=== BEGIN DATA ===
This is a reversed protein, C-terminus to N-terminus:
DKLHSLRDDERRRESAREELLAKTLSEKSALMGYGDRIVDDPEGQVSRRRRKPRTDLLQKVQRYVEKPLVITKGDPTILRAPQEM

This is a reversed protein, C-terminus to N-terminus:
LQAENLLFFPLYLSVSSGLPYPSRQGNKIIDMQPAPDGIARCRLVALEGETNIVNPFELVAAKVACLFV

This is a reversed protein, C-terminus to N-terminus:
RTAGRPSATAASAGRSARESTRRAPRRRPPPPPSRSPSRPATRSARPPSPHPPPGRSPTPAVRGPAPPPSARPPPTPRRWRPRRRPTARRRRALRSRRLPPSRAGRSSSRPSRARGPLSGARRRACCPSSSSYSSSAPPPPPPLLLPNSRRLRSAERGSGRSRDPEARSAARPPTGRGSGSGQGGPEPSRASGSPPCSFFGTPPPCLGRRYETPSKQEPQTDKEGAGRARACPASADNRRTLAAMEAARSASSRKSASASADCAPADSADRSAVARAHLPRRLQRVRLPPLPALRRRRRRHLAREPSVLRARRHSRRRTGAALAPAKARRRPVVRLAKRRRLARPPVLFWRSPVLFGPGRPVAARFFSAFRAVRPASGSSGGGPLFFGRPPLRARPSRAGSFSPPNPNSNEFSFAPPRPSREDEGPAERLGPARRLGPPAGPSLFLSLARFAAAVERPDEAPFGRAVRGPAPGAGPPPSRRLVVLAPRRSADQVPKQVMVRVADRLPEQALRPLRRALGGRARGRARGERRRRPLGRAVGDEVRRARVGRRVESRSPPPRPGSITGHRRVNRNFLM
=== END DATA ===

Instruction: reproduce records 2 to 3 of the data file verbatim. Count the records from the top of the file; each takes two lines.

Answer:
This is a reversed protein, C-terminus to N-terminus:
LQAENLLFFPLYLSVSSGLPYPSRQGNKIIDMQPAPDGIARCRLVALEGETNIVNPFELVAAKVACLFV

This is a reversed protein, C-terminus to N-terminus:
RTAGRPSATAASAGRSARESTRRAPRRRPPPPPSRSPSRPATRSARPPSPHPPPGRSPTPAVRGPAPPPSARPPPTPRRWRPRRRPTARRRRALRSRRLPPSRAGRSSSRPSRARGPLSGARRRACCPSSSSYSSSAPPPPPPLLLPNSRRLRSAERGSGRSRDPEARSAARPPTGRGSGSGQGGPEPSRASGSPPCSFFGTPPPCLGRRYETPSKQEPQTDKEGAGRARACPASADNRRTLAAMEAARSASSRKSASASADCAPADSADRSAVARAHLPRRLQRVRLPPLPALRRRRRRHLAREPSVLRARRHSRRRTGAALAPAKARRRPVVRLAKRRRLARPPVLFWRSPVLFGPGRPVAARFFSAFRAVRPASGSSGGGPLFFGRPPLRARPSRAGSFSPPNPNSNEFSFAPPRPSREDEGPAERLGPARRLGPPAGPSLFLSLARFAAAVERPDEAPFGRAVRGPAPGAGPPPSRRLVVLAPRRSADQVPKQVMVRVADRLPEQALRPLRRALGGRARGRARGERRRRPLGRAVGDEVRRARVGRRVESRSPPPRPGSITGHRRVNRNFLM